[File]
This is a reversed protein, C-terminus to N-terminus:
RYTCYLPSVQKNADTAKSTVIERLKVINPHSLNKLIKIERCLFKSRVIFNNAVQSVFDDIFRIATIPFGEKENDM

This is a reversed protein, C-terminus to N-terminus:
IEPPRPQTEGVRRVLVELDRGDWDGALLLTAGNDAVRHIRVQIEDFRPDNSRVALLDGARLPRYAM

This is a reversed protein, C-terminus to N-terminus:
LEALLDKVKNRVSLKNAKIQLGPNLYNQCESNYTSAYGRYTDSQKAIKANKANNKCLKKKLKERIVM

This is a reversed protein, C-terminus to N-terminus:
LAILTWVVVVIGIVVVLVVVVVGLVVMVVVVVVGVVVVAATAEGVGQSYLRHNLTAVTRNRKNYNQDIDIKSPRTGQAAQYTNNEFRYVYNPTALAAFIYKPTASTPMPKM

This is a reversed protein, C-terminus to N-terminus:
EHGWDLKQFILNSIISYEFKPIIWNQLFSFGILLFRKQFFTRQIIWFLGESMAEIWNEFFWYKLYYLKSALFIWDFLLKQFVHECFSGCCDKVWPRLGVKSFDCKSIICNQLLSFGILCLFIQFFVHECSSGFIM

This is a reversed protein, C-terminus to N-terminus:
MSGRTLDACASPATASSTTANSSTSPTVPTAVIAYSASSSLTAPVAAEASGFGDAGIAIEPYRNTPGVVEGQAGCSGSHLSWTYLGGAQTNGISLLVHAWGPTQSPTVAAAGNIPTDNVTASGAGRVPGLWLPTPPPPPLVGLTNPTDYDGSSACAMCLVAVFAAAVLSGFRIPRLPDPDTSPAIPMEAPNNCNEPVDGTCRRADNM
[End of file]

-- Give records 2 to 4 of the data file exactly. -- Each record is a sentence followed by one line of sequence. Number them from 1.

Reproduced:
This is a reversed protein, C-terminus to N-terminus:
IEPPRPQTEGVRRVLVELDRGDWDGALLLTAGNDAVRHIRVQIEDFRPDNSRVALLDGARLPRYAM

This is a reversed protein, C-terminus to N-terminus:
LEALLDKVKNRVSLKNAKIQLGPNLYNQCESNYTSAYGRYTDSQKAIKANKANNKCLKKKLKERIVM

This is a reversed protein, C-terminus to N-terminus:
LAILTWVVVVIGIVVVLVVVVVGLVVMVVVVVVGVVVVAATAEGVGQSYLRHNLTAVTRNRKNYNQDIDIKSPRTGQAAQYTNNEFRYVYNPTALAAFIYKPTASTPMPKM